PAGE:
3 companies nailing social media

Go-To Skincare

The online-only Australian skincare company started selling in 2014 and skyrocketed into the beauty industry, arguably because of its founder’s fame. Zoe Foster-Blake was a beauty columnist for Cosmopolitan for many years before deciding to start her own line of products. Now business-woman, mother, and author, she’s somewhat of a queen of Instagram. And if Zoe is the queen of Instagram, then Go-To Skincare is her offspring princess.


Zoe Foster-Blake with Go-To Skincare product. (SOURCE: Wikimedia Commons)

“Brands are what consumers buy, while products are what companies make” (Tenderich, B 2013, p. 7).

Zoe brought with her a brand that she had developed over many years. Loyal followers trusted that brand through the numerous products it would eventually sell (books, a TV show and skincare products). But what the Go-To Skincare company does so well, is engagement and participation on social media with its customers.

“Social media enables companies to talk to their customers…and it enables customers to talk to one another” (Faulds, D & Mangold, W 2009, p. 358).

Go-To branding

Reposting a customer’s photo and review while answering questions. (Source: Instagram)

Go-To consistently respond to their clients on Instagram, allowing for discussion not only between the company and the customer, but between customers themselves through hashtags and comments on posts. By re-posting photos and reviews from clients, they’re actively engaging and allowing for participation.


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Nike’s separate Twitter account dedicated to assisting and communicating with customers. (Source: Twitter)

In the Twittersphere, Nike dominates. In 140 characters (or less) Nike manages to engage and assist customers with their questions and dilemmas through their separate Nike Support account. It’s commendable how a company so massive can still be approachable and personal.

“Having a separate account for customer support helps Nike be accessible to its customers without bogging down its own content on @Nike or @NikeStore with answers to super-specific questions about people’s’ orders or accounts.” (Neil Patel, Content Marketing Institute)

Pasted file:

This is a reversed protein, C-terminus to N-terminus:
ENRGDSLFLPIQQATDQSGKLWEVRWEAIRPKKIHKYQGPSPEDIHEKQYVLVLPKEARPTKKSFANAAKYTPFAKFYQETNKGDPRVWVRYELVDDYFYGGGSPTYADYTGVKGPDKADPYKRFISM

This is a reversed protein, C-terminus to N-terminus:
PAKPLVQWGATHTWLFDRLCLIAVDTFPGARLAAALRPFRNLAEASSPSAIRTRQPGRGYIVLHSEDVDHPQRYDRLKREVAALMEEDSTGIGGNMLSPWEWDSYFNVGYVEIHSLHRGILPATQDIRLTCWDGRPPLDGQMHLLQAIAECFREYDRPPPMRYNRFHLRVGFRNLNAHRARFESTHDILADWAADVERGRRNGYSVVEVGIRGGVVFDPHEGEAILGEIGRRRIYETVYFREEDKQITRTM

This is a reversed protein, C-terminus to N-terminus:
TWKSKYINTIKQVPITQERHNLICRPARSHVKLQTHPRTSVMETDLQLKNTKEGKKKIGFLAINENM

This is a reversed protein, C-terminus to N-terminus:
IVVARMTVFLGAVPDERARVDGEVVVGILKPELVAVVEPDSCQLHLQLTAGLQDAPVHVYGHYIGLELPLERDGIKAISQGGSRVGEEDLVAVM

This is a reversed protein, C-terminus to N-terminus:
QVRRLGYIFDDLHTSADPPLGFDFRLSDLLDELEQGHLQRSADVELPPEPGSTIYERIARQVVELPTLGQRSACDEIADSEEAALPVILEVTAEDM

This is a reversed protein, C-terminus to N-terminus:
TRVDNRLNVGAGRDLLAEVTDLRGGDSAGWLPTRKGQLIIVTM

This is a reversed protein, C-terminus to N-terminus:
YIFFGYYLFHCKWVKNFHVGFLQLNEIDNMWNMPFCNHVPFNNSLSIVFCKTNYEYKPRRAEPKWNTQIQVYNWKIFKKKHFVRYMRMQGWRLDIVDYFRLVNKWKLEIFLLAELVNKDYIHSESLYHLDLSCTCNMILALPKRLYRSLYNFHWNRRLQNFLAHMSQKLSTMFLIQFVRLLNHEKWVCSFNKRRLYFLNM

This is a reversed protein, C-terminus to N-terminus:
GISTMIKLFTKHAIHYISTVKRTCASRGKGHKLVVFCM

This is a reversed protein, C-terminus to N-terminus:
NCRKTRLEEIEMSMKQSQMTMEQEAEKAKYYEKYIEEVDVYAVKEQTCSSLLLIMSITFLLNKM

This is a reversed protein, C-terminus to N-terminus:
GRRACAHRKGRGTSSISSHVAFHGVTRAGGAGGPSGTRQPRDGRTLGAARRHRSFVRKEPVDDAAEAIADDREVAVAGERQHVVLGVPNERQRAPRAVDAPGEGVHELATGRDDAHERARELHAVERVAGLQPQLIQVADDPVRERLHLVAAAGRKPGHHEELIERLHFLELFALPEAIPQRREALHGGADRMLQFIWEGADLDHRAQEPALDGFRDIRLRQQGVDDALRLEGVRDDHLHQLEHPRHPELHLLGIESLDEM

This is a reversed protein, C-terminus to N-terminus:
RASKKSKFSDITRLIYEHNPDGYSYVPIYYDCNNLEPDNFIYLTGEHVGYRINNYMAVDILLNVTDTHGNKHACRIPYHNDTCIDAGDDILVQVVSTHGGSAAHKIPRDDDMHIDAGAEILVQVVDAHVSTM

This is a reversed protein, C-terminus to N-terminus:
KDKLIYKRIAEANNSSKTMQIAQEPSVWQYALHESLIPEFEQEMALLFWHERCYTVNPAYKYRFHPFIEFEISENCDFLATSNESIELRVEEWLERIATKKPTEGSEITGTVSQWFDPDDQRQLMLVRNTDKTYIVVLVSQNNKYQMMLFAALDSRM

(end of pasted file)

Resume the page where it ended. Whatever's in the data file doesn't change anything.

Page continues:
Nike’s brand is to promote equality across genders, cultures and sports. It recently released a promotion for its new line of activewear hijabs.  The promotional footage for this was welcomed with enthusiasm and gratitude by social media users. With over 2 million views on the Instagram video, and over 1 million views on the Facebook video, the innovative clothing line introduction has successfully made its way into mainstream media and sparked discussion.

What Nike does so well though, and what its done in particular here, is transmedia branding to provide a narrative for its products and organisational beliefs.

“Transmedia branding can be defined as a communication process of which information about a brand is packaged into an integrated narrative, which is dispersed in unique contributions across multiple media channels for the purpose of creating an interactive and engaging brand experience.” (Tenderich, B 2013, p. 3)


Turning a drink into an experience. A paper cup into a piece of art. Promotional ideas that engage their customers is what Starbucks does best.

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#redcupart on social media during Christmas 2016 (Source: Pinterest)

Starbuck’s famous red cups are released during the Christmas period every year. In 2016 the hashtag “redcupart” was promoted to engage customers with the brand and share their art/experiences on social media. Instead of just purchasing a product, #redcupart allowed consumers to become part of the Starbucks brand narrative.

Using social media sites such as Pinterest, Instagram and Twitter, these three brands allow audiences to engage, interact, and participate with the brand, rather than simply bombarding target audiences with advertisements and promotions.

Which companies do you think are successfully using social media for PR?


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